Destroy all Avenues of Retreat

Sunday Afternoon Musings

Pablo Piccasso

Pablo Picasso

“Every act of creation is first an act of destruction.”

– Pablo Picasso


The only way forward in Christ is to destroy all avenues of retreat, to abandon all interest in a life apart from Christ.  

In paying the price for being Christ’s disciple, you too must purposefully destroy all avenues of retreat. Resolve in your heart today that whatever the price for being His follower, you ware willing to pay it.”

Disciples are Made Not Born,
—Leroy Eims, 40.

Christ doesn’t want a part of you. He wants all of you, body and soul. He wants us to look at the cross (Rom. 5:8) and be entranced by the display of love for us and to respond with a complete abandonment to Him and His will. He wants us to love Him with all our heart, soul, mind and strength (Cf. Luke 10:27) and that means destroying all avenues of retreat away from the wonder of His love.

The destruction of avenues of retreat clears the ground for a new creation. It is a destruction that is the dawning of the new horizon that only Christ can give that is filled with joy and transformation. 

C.S. Lewis on How Friendship Reveals Christ

Friends Helping a Friend Cross the Line in a Race

Friends Helping a Friend Cross the Line in a Race

Friday is for Thinking

.          Yesterday, I read a quote from THE REFORMED PARISHIONER that showed the genius and insight of C.S. Lewis in a new way. The author was summing up an observation from Tim Keller’s book, The Prodigal God (highly recommended).

C.S. Lewis’ quote is a reflection on the results of the loss of his friend Charles Williams.

“In each of my friends there is something that only some other friend can fully bring out. By myself I am not large enough to call the whole man into activity; I want other lights than my own to show all his facets. Now that Charles is dead, I shall never again see Ronald’s [Tolkien’s] reaction to a specifically Charles joke. Far from having more of Ronald, having him “to myself” now that Charles is away, I have less of Ronald…In this, Friendship exhibits a glorious “nearness by resemblance” to heaven itself where the very multitude of the blessed (which no man can number) increases the fruition which each of us has of God. For every soul, seeing Him in her own way, doubtless communicates that unique vision to all the rest. That, says an old author, is why the Seraphim in Isaiah’s vision are crying “Holy, Holy, Holy” to one another (Isaiah 6:3). The more we thus share the Heavenly Bread between us, the more we shall have.”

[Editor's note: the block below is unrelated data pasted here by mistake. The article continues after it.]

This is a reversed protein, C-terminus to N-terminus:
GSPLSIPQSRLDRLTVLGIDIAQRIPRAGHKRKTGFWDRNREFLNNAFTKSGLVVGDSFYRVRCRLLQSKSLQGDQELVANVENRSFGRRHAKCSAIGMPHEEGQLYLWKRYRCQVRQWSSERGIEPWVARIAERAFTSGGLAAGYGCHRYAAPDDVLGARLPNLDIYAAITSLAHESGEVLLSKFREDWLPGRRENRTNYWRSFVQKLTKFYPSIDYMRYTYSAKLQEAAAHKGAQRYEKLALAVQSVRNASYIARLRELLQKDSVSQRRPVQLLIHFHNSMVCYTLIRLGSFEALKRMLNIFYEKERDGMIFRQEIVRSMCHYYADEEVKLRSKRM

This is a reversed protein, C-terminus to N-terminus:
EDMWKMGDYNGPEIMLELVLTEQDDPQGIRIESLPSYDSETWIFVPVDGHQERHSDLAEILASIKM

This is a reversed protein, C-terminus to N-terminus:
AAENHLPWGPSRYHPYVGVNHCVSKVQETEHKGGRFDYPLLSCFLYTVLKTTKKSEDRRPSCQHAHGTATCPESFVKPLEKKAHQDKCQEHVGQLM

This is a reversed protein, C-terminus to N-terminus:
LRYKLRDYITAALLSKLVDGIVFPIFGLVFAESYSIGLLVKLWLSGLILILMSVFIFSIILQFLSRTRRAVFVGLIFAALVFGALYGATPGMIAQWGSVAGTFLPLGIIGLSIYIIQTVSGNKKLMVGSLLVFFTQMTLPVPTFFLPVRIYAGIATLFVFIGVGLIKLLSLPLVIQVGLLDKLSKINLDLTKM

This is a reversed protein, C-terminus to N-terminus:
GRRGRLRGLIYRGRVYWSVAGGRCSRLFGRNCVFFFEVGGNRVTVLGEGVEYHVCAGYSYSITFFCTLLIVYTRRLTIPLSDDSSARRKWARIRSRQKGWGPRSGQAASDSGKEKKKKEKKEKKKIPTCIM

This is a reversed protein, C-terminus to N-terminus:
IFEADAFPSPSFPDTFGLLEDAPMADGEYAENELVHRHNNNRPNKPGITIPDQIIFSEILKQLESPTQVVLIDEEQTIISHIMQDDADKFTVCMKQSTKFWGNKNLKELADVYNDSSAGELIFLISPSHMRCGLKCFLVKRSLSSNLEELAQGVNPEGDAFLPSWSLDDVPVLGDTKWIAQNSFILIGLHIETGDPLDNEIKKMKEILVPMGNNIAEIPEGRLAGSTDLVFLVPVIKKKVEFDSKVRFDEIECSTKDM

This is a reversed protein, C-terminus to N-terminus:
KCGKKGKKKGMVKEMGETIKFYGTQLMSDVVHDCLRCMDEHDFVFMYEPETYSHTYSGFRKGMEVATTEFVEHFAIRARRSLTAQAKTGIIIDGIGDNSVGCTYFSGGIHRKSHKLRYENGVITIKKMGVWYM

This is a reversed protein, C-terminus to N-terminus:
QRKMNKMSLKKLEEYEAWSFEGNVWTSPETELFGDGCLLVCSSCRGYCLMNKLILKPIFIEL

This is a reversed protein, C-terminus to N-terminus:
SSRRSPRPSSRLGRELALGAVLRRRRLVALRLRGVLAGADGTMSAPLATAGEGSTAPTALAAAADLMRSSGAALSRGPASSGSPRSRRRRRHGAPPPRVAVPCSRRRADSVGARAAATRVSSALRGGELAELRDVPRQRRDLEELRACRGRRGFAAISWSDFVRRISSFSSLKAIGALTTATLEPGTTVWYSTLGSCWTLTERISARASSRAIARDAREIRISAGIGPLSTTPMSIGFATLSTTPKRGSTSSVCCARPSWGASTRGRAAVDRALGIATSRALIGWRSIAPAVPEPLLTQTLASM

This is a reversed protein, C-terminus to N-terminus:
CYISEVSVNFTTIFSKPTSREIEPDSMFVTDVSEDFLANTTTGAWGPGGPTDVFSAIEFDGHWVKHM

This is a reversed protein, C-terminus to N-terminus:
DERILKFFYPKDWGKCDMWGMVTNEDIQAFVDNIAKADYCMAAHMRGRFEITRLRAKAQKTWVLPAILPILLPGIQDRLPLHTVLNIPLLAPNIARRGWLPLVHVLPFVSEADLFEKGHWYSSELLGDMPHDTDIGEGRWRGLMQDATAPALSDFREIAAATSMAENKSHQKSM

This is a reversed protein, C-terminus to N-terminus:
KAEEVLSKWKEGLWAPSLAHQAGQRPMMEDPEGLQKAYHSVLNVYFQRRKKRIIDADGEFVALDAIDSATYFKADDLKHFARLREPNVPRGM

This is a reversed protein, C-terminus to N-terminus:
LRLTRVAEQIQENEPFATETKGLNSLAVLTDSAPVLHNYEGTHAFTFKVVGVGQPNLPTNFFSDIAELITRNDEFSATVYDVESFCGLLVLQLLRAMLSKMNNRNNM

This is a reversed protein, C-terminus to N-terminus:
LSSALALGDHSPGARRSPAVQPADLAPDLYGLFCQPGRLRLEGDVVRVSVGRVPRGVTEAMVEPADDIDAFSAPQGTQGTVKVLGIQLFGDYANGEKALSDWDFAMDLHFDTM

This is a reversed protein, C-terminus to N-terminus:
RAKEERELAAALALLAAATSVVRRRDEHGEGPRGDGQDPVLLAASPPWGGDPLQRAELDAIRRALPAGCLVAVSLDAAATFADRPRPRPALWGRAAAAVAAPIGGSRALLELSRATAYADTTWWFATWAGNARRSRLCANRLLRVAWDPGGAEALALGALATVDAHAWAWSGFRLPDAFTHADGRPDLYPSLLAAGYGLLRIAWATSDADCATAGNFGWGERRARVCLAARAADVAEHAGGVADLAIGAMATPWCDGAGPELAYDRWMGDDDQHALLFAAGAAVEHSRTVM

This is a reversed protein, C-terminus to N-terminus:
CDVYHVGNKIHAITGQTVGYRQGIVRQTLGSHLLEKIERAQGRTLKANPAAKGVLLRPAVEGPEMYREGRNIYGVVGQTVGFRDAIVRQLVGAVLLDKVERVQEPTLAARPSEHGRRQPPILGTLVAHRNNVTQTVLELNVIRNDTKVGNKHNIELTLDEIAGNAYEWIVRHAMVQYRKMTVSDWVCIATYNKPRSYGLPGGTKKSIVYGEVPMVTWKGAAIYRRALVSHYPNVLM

Keller sums it up:

“Lewis is saying that it took a community to know an individual. How much more would this be true of Jesus Christ?”

This is what should inspire us to be engaged with other Christians, with all of their foibles (and ours too) and problems. We need one another to fully see Christ. This is why we need to involved in what I refer to as “burden-bearing fellowship” with one another. When we buy too deeply into the America stream of individuality and privacy we cut ourselves off from the opportunity to know Christ better.

This is certainly part of what Jesus implies when he says in Matthew 25:40: (cf. vss. 34-40)

 ‘Truly, I say to you, as you did it to one of the least of these my brothers, you did it to me.’

We gain greater visions of Christ as we serve one another and the needs of those around us, particularly the poor and oppressed. So let’s be found building friendships with one another. Let’s be found stepping out of endless TV watching and entertainment-pursuing lifestyles and become engaged in the messy pursuit of love of imperfect people made in the image and likeness of God–a God who took on flesh and died for sin so that reconciliation between God and man and man with man could take place.

The Presence of an Absence

Thursday is for Thinking

If-my-People“[In] one of Sherlock Holmes’ mysteries, … the key to solving a case was the fact that when a man was murdered a certain dog didn’t bark! Some called it the presence of an absence!”  

quote from the I.D.E. Thomas book:
William Shakespeare and His Bible

It is an arresting phrase–“the presence of an absence.” It suggests all kinds of ideas and directions but I keep tracking in the direction of the church and what is present as an absence in the church. The list, in my experience is, tragic. It includes …

  1. The absence of any real hatred of sin
  2. The absence of any real passion for the lost
  3. The absence of a willingness to sacrifice
  4. The absence of a real passion for worship
  5. The absence of a commitment to burden-bearing fellowship
  6. The absence of disciple-making
  7. The absence of an ability and willingness to overlook an offense